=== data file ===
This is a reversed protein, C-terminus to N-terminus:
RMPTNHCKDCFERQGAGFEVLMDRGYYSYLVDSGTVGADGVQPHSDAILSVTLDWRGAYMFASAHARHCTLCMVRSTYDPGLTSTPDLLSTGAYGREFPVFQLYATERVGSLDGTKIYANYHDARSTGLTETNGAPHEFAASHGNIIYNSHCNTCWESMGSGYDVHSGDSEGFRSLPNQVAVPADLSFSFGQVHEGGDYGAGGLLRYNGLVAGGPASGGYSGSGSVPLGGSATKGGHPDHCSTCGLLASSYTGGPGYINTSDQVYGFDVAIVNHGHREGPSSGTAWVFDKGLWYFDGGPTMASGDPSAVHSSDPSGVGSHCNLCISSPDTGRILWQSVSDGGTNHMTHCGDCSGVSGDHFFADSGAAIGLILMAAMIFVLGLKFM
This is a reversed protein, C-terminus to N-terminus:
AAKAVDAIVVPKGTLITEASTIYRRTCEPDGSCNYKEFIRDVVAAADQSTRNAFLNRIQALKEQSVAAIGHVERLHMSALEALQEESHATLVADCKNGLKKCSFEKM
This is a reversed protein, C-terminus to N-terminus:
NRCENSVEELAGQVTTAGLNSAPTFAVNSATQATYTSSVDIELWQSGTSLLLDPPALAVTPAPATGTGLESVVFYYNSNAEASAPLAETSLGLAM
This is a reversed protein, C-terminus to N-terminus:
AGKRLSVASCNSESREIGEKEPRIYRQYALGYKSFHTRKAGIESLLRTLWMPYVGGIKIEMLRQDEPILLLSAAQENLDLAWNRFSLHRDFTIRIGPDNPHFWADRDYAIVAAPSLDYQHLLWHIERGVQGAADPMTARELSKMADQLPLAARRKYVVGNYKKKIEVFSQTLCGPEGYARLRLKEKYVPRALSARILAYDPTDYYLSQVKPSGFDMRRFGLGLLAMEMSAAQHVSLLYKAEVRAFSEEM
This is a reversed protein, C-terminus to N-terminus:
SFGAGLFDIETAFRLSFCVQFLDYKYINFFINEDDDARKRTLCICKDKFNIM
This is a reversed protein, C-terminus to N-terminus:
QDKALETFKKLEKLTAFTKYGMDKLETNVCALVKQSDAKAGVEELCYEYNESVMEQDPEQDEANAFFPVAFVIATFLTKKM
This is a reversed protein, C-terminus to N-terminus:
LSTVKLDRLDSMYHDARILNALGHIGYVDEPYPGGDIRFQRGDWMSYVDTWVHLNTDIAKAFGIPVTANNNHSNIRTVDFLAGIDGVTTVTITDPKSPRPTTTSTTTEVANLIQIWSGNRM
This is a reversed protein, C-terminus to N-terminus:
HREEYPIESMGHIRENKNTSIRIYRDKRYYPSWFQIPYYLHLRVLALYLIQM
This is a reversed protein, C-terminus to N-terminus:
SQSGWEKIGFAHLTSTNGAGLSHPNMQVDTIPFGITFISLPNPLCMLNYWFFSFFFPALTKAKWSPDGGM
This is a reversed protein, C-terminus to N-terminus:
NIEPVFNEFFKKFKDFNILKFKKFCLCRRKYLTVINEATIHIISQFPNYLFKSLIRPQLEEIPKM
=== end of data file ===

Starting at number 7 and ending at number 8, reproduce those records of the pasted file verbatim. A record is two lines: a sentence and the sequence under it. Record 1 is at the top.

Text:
This is a reversed protein, C-terminus to N-terminus:
LSTVKLDRLDSMYHDARILNALGHIGYVDEPYPGGDIRFQRGDWMSYVDTWVHLNTDIAKAFGIPVTANNNHSNIRTVDFLAGIDGVTTVTITDPKSPRPTTTSTTTEVANLIQIWSGNRM
This is a reversed protein, C-terminus to N-terminus:
HREEYPIESMGHIRENKNTSIRIYRDKRYYPSWFQIPYYLHLRVLALYLIQM